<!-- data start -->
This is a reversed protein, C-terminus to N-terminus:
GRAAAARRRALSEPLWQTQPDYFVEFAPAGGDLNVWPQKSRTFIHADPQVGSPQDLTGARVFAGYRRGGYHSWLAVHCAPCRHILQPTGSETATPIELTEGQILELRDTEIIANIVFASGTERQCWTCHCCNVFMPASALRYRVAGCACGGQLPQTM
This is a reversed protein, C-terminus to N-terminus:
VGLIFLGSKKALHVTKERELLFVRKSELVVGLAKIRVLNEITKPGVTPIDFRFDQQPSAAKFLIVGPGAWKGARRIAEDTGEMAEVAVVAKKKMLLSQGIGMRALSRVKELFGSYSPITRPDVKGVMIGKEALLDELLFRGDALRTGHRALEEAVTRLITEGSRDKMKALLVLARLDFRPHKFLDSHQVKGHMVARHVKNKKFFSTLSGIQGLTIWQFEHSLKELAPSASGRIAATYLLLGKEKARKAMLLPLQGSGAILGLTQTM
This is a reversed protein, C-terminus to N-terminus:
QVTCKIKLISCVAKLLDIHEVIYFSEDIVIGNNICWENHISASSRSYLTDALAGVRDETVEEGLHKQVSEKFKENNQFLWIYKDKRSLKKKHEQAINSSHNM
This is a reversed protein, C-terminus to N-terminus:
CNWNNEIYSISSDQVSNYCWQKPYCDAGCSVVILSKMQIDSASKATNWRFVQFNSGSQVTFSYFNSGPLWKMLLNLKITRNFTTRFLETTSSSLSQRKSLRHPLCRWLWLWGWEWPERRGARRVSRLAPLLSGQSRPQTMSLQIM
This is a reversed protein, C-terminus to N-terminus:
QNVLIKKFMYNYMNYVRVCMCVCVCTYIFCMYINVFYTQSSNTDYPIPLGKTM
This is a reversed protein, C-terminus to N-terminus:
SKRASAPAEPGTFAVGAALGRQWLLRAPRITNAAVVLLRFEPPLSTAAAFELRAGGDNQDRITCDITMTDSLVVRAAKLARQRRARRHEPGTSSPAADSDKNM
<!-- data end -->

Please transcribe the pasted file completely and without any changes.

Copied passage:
This is a reversed protein, C-terminus to N-terminus:
GRAAAARRRALSEPLWQTQPDYFVEFAPAGGDLNVWPQKSRTFIHADPQVGSPQDLTGARVFAGYRRGGYHSWLAVHCAPCRHILQPTGSETATPIELTEGQILELRDTEIIANIVFASGTERQCWTCHCCNVFMPASALRYRVAGCACGGQLPQTM
This is a reversed protein, C-terminus to N-terminus:
VGLIFLGSKKALHVTKERELLFVRKSELVVGLAKIRVLNEITKPGVTPIDFRFDQQPSAAKFLIVGPGAWKGARRIAEDTGEMAEVAVVAKKKMLLSQGIGMRALSRVKELFGSYSPITRPDVKGVMIGKEALLDELLFRGDALRTGHRALEEAVTRLITEGSRDKMKALLVLARLDFRPHKFLDSHQVKGHMVARHVKNKKFFSTLSGIQGLTIWQFEHSLKELAPSASGRIAATYLLLGKEKARKAMLLPLQGSGAILGLTQTM
This is a reversed protein, C-terminus to N-terminus:
QVTCKIKLISCVAKLLDIHEVIYFSEDIVIGNNICWENHISASSRSYLTDALAGVRDETVEEGLHKQVSEKFKENNQFLWIYKDKRSLKKKHEQAINSSHNM
This is a reversed protein, C-terminus to N-terminus:
CNWNNEIYSISSDQVSNYCWQKPYCDAGCSVVILSKMQIDSASKATNWRFVQFNSGSQVTFSYFNSGPLWKMLLNLKITRNFTTRFLETTSSSLSQRKSLRHPLCRWLWLWGWEWPERRGARRVSRLAPLLSGQSRPQTMSLQIM
This is a reversed protein, C-terminus to N-terminus:
QNVLIKKFMYNYMNYVRVCMCVCVCTYIFCMYINVFYTQSSNTDYPIPLGKTM
This is a reversed protein, C-terminus to N-terminus:
SKRASAPAEPGTFAVGAALGRQWLLRAPRITNAAVVLLRFEPPLSTAAAFELRAGGDNQDRITCDITMTDSLVVRAAKLARQRRARRHEPGTSSPAADSDKNM